83 F. average high on July 24 (the average high has come down 1 degree).
78 F. high on July 24, 2013.
July 24 in Minnesota Weather History. Source: MPX office of the National Weather Service:
2000: An F4 tornado hits the town of Granite Falls. One person is killed and there is 20 million dollars in damage.
1915: Frost hits northeastern Minnesota.
Camping in the North Woods can be a transcendent experience, at one with nature, disconnected from the rat race back home. Until severe thunderstorms turn those majestic towering pines into weapons of mass destruction.
Every summer the question arises: how do I protect myself when I'm cowering in a tent, trying to furiously dig a tornado shelter with a spoon? It's best to ride out storms in a shelter or even your vehicle. If none is available a cave or outcropping of rocks offers some protection against falling trees. There's no perfect solution.
Smartphone Doppler radar and warning apps don't always work, but NOAA Weather Radio has great reception statewide, even up in the BWCA. Take a portable radio and monitor the weather to lower the risk of unpleasant and dangerous surprises.
Storms rumble across the region this morning as warmer, stickier air pushes back into Minnesota. Plan your lake adventure for tomorrow - the sunnier, warmer, drier day of the weekend.
Southwest winds Saturday turn around to northwest Sunday - as temperatures fall through the 70s with a few windblown showers.
Next week looks dry and relatively comfortable; 80s returning by late week. Not a heatwave in sight.
Image credit above: Cherrystone Campground near Cherryville, Virginia Thursday, where at least 2 campers were killed and 24 others injured by high winds and falling trees. The Vane at Gawker has more details. Credit: @bl0windasies and WeatherNation.
- Move to the campground shelter house. Get on your knees and cover your head.
- If there is not a shelter house, evacuate your tent or camper and lie flat in a depression, such as a ravine, and cover your head with your hands.
- Never get in your vehicle to escape a tornado!
Lightning, Wind and Hail:
- If tenting, move to the shelter house or your hard-topped vehicle.
- If no shelter is available, seek refuge in a cave or under a thick grove of trees that are taller than your tent.
- Never camp next to streams, creeks, or rivers as heavy rain can cause water levels to rise rapidly.
- Never cross rain swollen creeks, rivers, or streams as the under-currents will carry you downstream.
- If flash flooding does occur, move to higher ground immediately!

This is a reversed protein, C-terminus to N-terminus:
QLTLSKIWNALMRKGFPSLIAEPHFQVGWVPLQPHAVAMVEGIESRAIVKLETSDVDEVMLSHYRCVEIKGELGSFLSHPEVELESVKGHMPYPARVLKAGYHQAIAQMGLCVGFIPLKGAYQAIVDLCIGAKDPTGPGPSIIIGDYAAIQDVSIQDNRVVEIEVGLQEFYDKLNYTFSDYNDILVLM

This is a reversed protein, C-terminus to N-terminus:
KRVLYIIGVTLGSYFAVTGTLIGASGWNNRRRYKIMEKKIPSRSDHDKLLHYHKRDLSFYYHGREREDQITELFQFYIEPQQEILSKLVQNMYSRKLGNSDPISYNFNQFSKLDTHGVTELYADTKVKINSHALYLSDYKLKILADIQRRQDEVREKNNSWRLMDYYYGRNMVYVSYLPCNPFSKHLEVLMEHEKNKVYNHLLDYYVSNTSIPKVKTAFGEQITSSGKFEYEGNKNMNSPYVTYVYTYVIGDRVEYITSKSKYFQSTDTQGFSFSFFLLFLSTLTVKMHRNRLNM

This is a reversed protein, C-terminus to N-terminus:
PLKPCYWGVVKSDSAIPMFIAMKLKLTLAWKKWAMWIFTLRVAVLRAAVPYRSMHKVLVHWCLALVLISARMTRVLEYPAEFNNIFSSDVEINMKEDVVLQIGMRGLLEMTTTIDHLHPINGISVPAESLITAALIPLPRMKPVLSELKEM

Image credit: "Visualization of ACARS weather data coverage." (NOAA)
Photo credit above: "Rain Check: Weakened signals during storms from cell phone broadcast towers like these helped scientists monitor African rains." orangecrush/Shutterstock.
File Photo: Butch Dill, AP.
File photo above: Peter Morgan, AP.
Scientists Identify Potential Tipping Point. Here's an excerpt of a story at Nature World News that got my attention: "Scientists have long been concerned that global warming may push the Earth's climate system past a "tipping point," and a new study from Oregon State University (OSU) may have finally identified that threshold. According to the research, synchronization of climate variability in the North Pacific and North Atlantic Oceans is that tipping point - where rapid melting of ice and further warming may become irreversible. This is what happened a few hundred years before the rapid warming that took place at the end of the last ice age about 15,000 years ago..."
Photo credit above: "Scientists have long been concerned that global warming may push the Earth's climate system past a "tipping point," and a new study from Oregon State University (OSU) may have finally identified that threshold." (Photo : Christine Zenino (Wiki Commons).
Photo credit above: "The Mount McAllister wildfire burns 34 miles (56 km) west of Chetwynd in British Columbia, in this handout photo taken July 14, 2014. Wildfires like this are one source of black soot." Photograph: Reuters.
Neil DeGrasse Tyson: "Cherry-picking Your Science Because It Conflicts With Your Philosophy?" Salon has an interview with the host of "Cosmos"; here's an excerpt: "...In science, when you perform experiments and observations, and when the experiments and observations begin to agree with one another, and they’re conducted by different people — people who are competitive with one another, people who are not even necessarily in your field but do something that relates to your field — you start seeing a trend. And when that trend is consistent and persistent, no matter who’s doing the experiment, no matter where the experiment is being done, no matter whether the groups were competitive or not, you have an emergent scientific truth. That truth is true whether or not you believe in it...."